Last Updated: November 5th
You don’t have to travel across the pond to enjoy the best the Brits have to offer when it comes to film because Netflix is bringing the drama, the action, and ample amounts of that famed British sarcasm stateside. The streaming platform’s got a wealth of English faves to choose from. Guy Ritchie comedies, historical dramas, sweeping romances, and of course, Hugh Grant, all make an appearance on this list. Good luck choosing which film to binge first!
Run Time: 93 min | IMDb: 8.1/10
Danny Boyle’s black comedy crime film has become a cult classic and made it on plenty “best movies” lists over the years. Ewan McGregor plays Mark Renton, an unemployed heroin addict who shares a flat with his equally unimpressive friends, Spud, Sick Boy, Franco, and Tommy. The group parties together constantly, doing drugs, getting into fights, and committing petty crimes before Renton attempts to get clean only to return home to make a drug deal that could set him up with a clean slate. It’s darkly comedic, with some ridiculous twists thrown in, but the core of the story is surprisingly emotional.
Lock, Stock and Two Smoking Barrels (1998)
Run Time: 107 min | IMDb: 8.2/10
Guy Ritchie and Matthew Vaughn pair up for this British comedy about a group of friends who become entangled in a turf war of sorts after a card game gone wrong. Eddy (Nick Moran) is a card shark who buys into a high stake game hosted by a mob boss named Harry. The game is rigged, and Eddy and his friends soon owe hundreds of thousands of dollars to the gang. To score the cash, they decide to rob a rival gang, who in turn have stolen money and weed from some local cannabis suppliers. Eventually, all of this thieving leads to shootouts and brawls over money, drugs, and two antique shotguns. Ritchie put himself and Jason Statham on the map with this one, patenting a fast-action, quick-witted type of storytelling that works well here and is a hell of a lot of fun to watch.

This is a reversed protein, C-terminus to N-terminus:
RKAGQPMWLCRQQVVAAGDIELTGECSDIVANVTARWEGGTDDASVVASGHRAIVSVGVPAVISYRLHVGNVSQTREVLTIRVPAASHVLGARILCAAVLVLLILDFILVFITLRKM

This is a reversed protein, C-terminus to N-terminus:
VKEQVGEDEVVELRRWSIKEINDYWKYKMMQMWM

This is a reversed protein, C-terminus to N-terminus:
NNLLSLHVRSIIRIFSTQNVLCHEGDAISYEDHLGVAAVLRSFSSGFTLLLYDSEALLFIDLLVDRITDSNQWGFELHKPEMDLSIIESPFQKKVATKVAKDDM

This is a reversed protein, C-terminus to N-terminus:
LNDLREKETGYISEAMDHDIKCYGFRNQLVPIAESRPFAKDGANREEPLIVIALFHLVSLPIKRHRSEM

Theory of Everything (2014)
Run Time: 123 min | IMDb: 7.7/10
Eddie Redmayne and Felicity Jones star in this biographical drama about the famous physicist Stephen Hawking and his wife, Jane. The two met at university with Hawking just beginning work on his theory of back holes before he was diagnosed with Lou Gehrig’s disease, which severely limited his motion and ability to speak. Despite the setback, Jane married Stephen, taking care of him and helping him achieve some his greatest feats. The film gives a much-needed look at the woman behind the man, the toll the disease took on their relationship, and the strength of Hawking to persevere in spite of it all.
Four Weddings and a Funeral (1994)
Run Time: 117 min | IMDb: 7.1/10
A Hugh Grant-starring rom-com, this one sees the witty British playboy wrestle with the unwelcome realization that he may have finally found love over the course of five social occasions. The epiphany upends his comfortable bachelorhood and amuses his family and friends, but Grant’s character fights the inevitable at every turn, giving us plenty of humor and sexual tension to keep things interesting.
Layer Cake (2004)
Run Time: 105 min | IMDb: 7.3/10
Daniel Craig and Sienna Miller star in this fast-paced crime drama from Matthew Vaughn. Craig plays a London-based drug dealer known simply as XXXX. His plans to retire from crime are interrupted when he’s given two impossible tasks by his boss: to recover a kidnapped woman and to sell some dirty pills stolen from a Serbian war lord. XXXX must navigate betrayals and criminal hierarchies to keep himself and his crew alive.